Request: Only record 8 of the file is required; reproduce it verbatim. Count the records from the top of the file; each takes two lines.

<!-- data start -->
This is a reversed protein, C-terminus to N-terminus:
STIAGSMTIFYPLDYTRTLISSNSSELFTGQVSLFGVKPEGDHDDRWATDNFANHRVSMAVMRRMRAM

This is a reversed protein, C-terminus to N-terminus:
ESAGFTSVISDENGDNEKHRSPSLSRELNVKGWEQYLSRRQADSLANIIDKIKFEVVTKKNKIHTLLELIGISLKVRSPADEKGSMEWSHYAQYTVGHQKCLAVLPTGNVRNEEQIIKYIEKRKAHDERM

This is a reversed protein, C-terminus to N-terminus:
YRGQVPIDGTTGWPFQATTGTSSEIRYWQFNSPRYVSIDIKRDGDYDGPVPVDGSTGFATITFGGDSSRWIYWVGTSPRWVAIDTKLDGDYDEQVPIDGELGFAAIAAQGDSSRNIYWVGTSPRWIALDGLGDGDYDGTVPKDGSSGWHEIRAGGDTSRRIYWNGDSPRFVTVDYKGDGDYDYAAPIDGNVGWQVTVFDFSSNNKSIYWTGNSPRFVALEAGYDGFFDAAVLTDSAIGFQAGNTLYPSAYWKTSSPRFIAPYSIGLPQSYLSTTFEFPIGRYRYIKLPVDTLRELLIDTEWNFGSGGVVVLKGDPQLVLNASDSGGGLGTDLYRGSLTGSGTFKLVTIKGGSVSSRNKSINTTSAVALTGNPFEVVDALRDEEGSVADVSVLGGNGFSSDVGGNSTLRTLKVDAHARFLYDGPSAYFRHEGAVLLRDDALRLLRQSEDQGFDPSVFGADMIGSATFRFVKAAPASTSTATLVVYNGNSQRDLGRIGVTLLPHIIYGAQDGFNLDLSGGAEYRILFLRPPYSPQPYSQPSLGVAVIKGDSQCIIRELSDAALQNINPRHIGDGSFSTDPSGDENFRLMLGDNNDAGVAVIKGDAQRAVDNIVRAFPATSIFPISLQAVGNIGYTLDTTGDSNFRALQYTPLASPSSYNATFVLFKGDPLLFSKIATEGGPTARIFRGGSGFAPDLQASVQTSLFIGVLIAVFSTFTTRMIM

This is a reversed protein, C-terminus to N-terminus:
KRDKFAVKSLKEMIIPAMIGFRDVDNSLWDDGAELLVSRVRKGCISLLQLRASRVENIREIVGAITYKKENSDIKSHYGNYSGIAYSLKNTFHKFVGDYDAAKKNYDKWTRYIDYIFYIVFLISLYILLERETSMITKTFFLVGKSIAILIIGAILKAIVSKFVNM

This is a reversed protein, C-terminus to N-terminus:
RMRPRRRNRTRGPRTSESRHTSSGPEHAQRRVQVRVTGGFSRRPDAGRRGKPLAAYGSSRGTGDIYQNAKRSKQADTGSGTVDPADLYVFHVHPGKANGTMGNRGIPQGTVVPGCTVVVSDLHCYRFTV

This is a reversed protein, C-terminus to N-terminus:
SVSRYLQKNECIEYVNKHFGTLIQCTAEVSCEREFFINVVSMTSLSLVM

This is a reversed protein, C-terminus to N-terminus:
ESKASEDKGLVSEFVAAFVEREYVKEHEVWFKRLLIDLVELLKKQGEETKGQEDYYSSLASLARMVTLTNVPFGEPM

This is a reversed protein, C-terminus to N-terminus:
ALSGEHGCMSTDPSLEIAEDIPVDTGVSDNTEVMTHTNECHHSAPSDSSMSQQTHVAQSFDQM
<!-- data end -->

This is a reversed protein, C-terminus to N-terminus:
ALSGEHGCMSTDPSLEIAEDIPVDTGVSDNTEVMTHTNECHHSAPSDSSMSQQTHVAQSFDQM